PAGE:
Emma Nutrition

Simplifying the science through cooking and education. When I'm not on Mummy duties…

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I hate the term ‘me time’!

This week I read a blog post by Jana Bakunina about ‘me time‘. She was prompted to write about it after reading a seemingly derogatory article about it. It got me thinking….I remember when I first had my children I was told “you need to have some time to yourself” or “take a little me time“. No! Not only did I not feel the need for me time, I found the concept alarmingly stressful. Why would I want to spend time away from my baby?! My baby whom I was breastfeeding and by that was reducing my blood pressure. My (troublesome in pregnancy) blood pressure, by the way, shot up to 176/125 (it should be 120/80) when my second son was in the neonatal unit while I was in a room a couple of hundred metres away – unable to get to him. It dropped down as soon as I was with him…..and feeding him. So time away from my babies has never been a concept I agree with nor encourage. It did become a problem when I had to drive home with foils in my hair once after my 8 month old refused to take a bottle….over-bleached hair by the way takes about a year to recover!

Now that my babies are not quite so tiny and that I like to perhaps sit and have a ponder about things at times I have to question whether I now need ‘me time’ or as the eloquent Jen commented: we all need time to ruminate, ponder and explore. Would I actually like to sit in a cafe and watch the world go by? Would I like to have a shower in peace and think about the horse riding lesson or the running route I am going to take that day? The answer is, guiltily, yes. Even as I write this my 3yo is in bed wriggling next to me and it is very distracting; the constant wriggling and moving and jumping and noise and pressure to act, react, create a Lego masterpiece or negotiate a war over a paratrooper doll.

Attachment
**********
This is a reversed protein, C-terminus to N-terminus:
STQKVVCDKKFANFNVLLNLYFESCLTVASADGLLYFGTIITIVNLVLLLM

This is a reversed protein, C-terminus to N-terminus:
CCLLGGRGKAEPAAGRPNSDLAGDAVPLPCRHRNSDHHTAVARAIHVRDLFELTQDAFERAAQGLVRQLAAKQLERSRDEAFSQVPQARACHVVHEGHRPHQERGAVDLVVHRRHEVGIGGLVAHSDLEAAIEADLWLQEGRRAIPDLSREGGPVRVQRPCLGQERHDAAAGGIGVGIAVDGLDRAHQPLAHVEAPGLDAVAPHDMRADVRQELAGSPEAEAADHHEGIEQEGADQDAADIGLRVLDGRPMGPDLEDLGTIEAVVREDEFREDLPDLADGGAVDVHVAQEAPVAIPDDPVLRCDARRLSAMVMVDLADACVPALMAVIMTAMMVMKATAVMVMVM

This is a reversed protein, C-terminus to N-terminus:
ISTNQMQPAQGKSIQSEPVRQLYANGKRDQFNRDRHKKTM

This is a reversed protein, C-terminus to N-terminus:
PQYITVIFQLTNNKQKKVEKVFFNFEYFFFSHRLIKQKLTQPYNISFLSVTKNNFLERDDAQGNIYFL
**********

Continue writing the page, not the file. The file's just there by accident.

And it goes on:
In the name of research but really to ease my guilt over desiring a little clear-headed time I pulled out a book I often refer to for hypertension (high blood pressure). In it the author discusses stress and our reaction to it. He aptly points out that its impossible to avoid all of the stressors of life, but you can do something to lessen their effects on your physical, mental and emotional health. We all have a stress response and the antidote to this stress response is the relaxation response. Doing progressive relaxation has been proven to lower blood pressure.

Progressive relaxation:

  • Sit in a comfortable chair pr lie on a mat on the floor and close your eyes.
  • Let your arms lie at your sides or your hands relaxed in your lap if you’re sitting up.
  • Take a deep breath: slowly inhale for 4 counts, hold for 4 counts, and exhale for 4 counts. Repeat if desired then resume normal breathing.
  • Focus on your feet; relax them completely letting all the tension go.
  • Then focus on your ankles, your calves and all the way up through your body, relaxing all of your muscles one by one, including those on you read and face.
  • Try to take 20 minutes to complete this process. When you’re finished gradually begin to wake up again by wriggling your fingers and toes, and gently shaking out your arms and legs.
  • Take your time getting up. Slowly and gently ease back into the real world.